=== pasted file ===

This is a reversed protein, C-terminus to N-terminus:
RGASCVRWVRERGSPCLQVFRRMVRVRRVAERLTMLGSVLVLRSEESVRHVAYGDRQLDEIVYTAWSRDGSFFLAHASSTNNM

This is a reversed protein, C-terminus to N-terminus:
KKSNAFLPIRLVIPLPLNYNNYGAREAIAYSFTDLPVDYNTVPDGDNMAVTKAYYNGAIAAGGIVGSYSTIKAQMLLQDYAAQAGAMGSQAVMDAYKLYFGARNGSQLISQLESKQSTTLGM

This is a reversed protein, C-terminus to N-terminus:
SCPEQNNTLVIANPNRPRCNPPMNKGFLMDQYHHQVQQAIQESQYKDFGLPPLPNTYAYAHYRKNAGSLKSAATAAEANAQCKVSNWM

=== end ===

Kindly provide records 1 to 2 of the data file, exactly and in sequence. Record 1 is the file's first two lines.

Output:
This is a reversed protein, C-terminus to N-terminus:
RGASCVRWVRERGSPCLQVFRRMVRVRRVAERLTMLGSVLVLRSEESVRHVAYGDRQLDEIVYTAWSRDGSFFLAHASSTNNM

This is a reversed protein, C-terminus to N-terminus:
KKSNAFLPIRLVIPLPLNYNNYGAREAIAYSFTDLPVDYNTVPDGDNMAVTKAYYNGAIAAGGIVGSYSTIKAQMLLQDYAAQAGAMGSQAVMDAYKLYFGARNGSQLISQLESKQSTTLGM